This week the Crime Fiction Alphabet has arrived to letter “k”. My K is for Kohan, Martin Kohan. Unfortunately I have not read him yet and the information below has been taken from Guillermo Schavelzon Agencia Literaria.
Kohan can not be considered strictly a crime fiction writer, but his last book, Bahia Blanca (Anagrama, 2012) is, in his own words, a love story and a detective story at the same time. Although it’s available in e-book format in Spanish, I found the price too expensive (Amazon.es) at this stage.
Martín Kohan teaches literary theory at the University of Buenos Aires and the University of Patagonia. He has published various books of essays, story collections, and seven novels. His work is published by some of the most prestigious publishing houses in Europe, including Anagrama (Spain), Einaudi (Italy), Serpent’s Tail (United Kingdom), Seuil (France) and Suhrkamp (Germany). His novel School for Patriots was awarded the XXV Herralde Novel Prize, an achievement which solidified his place among the most important writers on the current international literary scene. (Guillermo Schavelzon Agencia Literaria)
Second’s Out (Spanish totle: Segundos fuera) New York, 1923, the Argentine Luis Angel Firpo, called the Wild Bull of the Pampas, knocks out of the ring the American Jack Dempsey, heavyweight champion of the world. In Buenos Aires, the match is transmitted on the radio and Firpo proclaimed world champion. However, the referee does not count the time outside the ring. Dempsey comes back and knocks the challenger out. The Wild Bull of the Pampas will have been world champion for only 17 seconds. Trelew, Patagonia, 1973: to celebrate the fiftieth anniversary of the local paper, the sports journalist recalls this mythical match. The head of the cultural section celebrates the first performance of Mahler’s First Symphony in the Teatro Colon of Buenos Aires conducted by Richard Strauss. In addition to these two great events of the 14th of September 1923 there is also a man found hanged in a hotel room: it is never known whether murder or suicide caused his death. Classical music, sport and crime come together to recreate the past in a disturbing investigation that questions the role of the media in the construction of popular culture.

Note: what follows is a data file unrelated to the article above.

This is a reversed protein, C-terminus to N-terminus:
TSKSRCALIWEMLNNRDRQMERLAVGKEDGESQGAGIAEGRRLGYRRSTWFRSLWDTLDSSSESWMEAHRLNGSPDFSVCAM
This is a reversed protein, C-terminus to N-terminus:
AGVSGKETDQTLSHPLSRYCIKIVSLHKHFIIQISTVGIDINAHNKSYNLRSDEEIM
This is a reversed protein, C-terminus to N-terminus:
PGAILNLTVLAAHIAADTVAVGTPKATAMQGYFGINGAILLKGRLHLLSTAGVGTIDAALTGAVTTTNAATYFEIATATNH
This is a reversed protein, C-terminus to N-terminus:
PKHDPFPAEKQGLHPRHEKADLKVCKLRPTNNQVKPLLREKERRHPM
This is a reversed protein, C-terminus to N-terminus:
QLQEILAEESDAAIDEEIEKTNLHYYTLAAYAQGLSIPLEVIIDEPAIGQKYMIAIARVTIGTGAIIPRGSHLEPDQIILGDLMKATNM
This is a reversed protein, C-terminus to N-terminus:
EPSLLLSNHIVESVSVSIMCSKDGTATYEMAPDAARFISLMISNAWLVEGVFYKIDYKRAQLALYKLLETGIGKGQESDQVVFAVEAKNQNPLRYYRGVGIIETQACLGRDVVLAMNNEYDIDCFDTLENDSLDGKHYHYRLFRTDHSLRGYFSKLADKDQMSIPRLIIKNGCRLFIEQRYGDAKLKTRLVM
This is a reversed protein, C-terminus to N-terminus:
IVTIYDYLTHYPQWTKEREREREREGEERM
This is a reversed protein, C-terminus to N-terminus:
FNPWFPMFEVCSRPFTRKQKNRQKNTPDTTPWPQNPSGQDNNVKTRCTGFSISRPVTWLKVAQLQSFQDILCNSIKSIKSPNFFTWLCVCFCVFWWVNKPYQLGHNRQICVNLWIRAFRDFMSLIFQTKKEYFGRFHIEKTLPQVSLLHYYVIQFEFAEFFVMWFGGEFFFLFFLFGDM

Second’s Out has been reviewed at The Complete Review, The Bookbag,
School for Patriots (Spanish title: Ciencias morales, Moral Sciences) takes place in an elite and traditional school in Buenos Aires at the beginning of the 1980s, during the final phase of the Argentine dictatorship. Inside the thick walls of the school, a strict and sterile discipline prevails, an ironfisted morality which the students must pay attention to in every facet of their lives. A school and historical moment of the country where all is prohibited, and everything is a transgression.
School for Patriots has been reviewed at The Bookbag
Martín Kohan’s latest book is a surprising anti-novel; a contemporary take on Crime and Punishment with an ironic portrayal of murder and guilt.
Mario Novoa, an Argentinian linguist, decides that he must escape to the far off city of Bahía Blanca to practice his new philosophy: thinking about something else, always being somewhere else and experimenting in the art of changing the subject. All his attempts to leave his tumultuous past behind him founder when he has a chance encounter in the remote city with an old friend, to whom he tells the whole story: Patricia left him for Luciano, who, soon afterwards, was murdered. Back in Buenos Aires, Mario becomes a Raskolnikov obsessed with the illusion of happiness; a seeker of well-being who is unable to understand the notion of failure.
This is a radical twist on what might have been a classic crime novel.
Anagrama (in Spanish)
The Crime Fiction Alphabet 2012 is a Community Meme hosted by Kerrie at Mysteries in Paradise. By Friday of each week participants try to write a blog post about crime fiction related to the letter of the week. Click HERE to visit the contribution of other fellow bloggers.
3 thoughts on “2012 Crime Fiction Alphabet, K is for Kohan, Martin Kohan”
José Ignacio – What an interesting choice for K! Kohan’s work seems varied and it seems to have real depth to it. Like you, I haven’t read him yet but I really should.
A new to me author. That too who writes varied stuff. I am going to check him out. Thanks!
Here is my CFA: K post
Nice write up